and <making havoc in> the old arrangements.

park sang joon

Senior Member
The narrator recalls his childhood.
He lives with his mother, Peggotty the only maid of his house, and his stern stepfather Mr. Murdstone in his late father's house.
Mr. Mudstone's elder sister came living with them from the night forth

As well as I could make out, she had come for good, and had no intention of ever going again. She began to "help" my mother next morning, and was in and out of the store-closet all day, putting things to rights, and making havoc in the old arrangements.
[David Copperfield by Charles Dickens]
I'd like to know why it is "making havoc in," not "making havoc of."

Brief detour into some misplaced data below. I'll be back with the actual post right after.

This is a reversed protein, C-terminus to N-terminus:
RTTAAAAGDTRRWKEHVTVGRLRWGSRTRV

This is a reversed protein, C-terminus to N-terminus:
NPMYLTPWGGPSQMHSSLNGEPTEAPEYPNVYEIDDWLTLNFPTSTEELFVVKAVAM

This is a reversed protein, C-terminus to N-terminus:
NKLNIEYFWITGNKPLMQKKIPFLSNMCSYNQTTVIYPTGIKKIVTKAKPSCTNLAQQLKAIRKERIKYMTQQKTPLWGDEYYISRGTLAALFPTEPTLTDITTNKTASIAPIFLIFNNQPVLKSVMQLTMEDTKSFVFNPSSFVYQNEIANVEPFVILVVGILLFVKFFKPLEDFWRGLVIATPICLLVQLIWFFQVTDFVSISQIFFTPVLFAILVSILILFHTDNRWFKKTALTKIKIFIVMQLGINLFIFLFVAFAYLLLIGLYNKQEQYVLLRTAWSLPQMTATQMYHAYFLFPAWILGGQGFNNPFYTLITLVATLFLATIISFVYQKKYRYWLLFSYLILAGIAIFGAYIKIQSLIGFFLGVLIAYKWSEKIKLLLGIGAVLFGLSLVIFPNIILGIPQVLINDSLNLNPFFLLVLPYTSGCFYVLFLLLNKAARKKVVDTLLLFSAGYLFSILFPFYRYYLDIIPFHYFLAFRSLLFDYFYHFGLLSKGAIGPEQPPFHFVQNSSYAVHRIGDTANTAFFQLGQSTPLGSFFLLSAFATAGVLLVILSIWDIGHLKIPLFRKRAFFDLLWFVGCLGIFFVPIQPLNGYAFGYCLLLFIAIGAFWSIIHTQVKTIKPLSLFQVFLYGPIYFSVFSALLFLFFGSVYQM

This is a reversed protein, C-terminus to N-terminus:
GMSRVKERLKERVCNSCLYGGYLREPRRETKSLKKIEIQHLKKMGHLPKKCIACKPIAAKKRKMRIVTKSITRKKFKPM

Thank you in advance for your help.
  • dojibear

    Senior Member
    English - Northeast US
    You understand the meaning.

    Nobody in this forum is likely to know the correct distinction between "of" and "in" used with "havoc" when writing in 1850 in BE.

    Current AE rules, if there are any, don't apply. I don't know where to search online for 1850 BE grammatical rules.


    Senior Member
    British English (Sussex)
    You can compare frequency of usage here:
    Google Ngram Viewer
    "Made havoc of" is found more frequently in the 19th century, but if you click on the dates beneath the graph you will find links to sources of the data, and you can check on the context in each case. It may be that writers in Dickens' time made a distinction between the two expressions - or maybe not.
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